Even though it seems like everyone and their grandma is talking about how much “healthy food” they are eating, we as individuals need to be careful not to overdo it with fats.
We live in an increasingly processed world where most foods contain some amount of saturated fat or sugar. It can become very difficult to find foods that are high in healthy nutrients unless you actively look for them.
So why should you care? Because too many carbs and too many fats can affect your blood glucose levels.
Higher glucose levels indicate higher insulin production, which may cause your body to store more calories as fat. This could contribute to weight gain and/or obesity.
Also, studies show that diets rich in carbohydrates and fats increase your risk of getting heart disease and diabetes.
Don’t go to sugar
While it is tempting to give into your sweet tooth, eating too much of it will only make you feel tired and hungry. Your body will begin storing the glucose in carbs as fat so that it does not have to work as hard to process them.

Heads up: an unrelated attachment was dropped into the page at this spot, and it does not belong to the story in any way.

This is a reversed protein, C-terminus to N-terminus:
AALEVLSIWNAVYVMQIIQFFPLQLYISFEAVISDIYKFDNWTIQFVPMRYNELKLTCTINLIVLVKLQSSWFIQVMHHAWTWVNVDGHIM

Many people start diets with this theory but then something happens like someone gives a party or you get invited onto a friend’s couch, and before you know it, chocolate and sweets are the order of the day.
When you eat enough carbohydrates for an extended period of time, your blood glucose can rise which stimulates your pancreas to release insulin. This helps to regulate glucose levels in your blood.
However, if you overdo it on carbs, your body may eventually switch from using insulin to manage glucose to having no effective tool to do so. Without enough insulin to help control blood glucose, diabetes can occur.
So, although it seems obvious, don’t overconsume carbs! If you find yourself craving foods high in carbohydrate content, try limiting how many carbs you consume for the rest of the day.
Know your sources of protein
Although most people’s favorite source of protein is chicken, it is not necessarily the best one for you depending on your health and fitness goals.
Other popular sources include fish, tofu, and nuts such as almonds or pistachios. Consuming too much protein can be harmful if consumed in excessive amounts due to the high concentration of glucose in the body.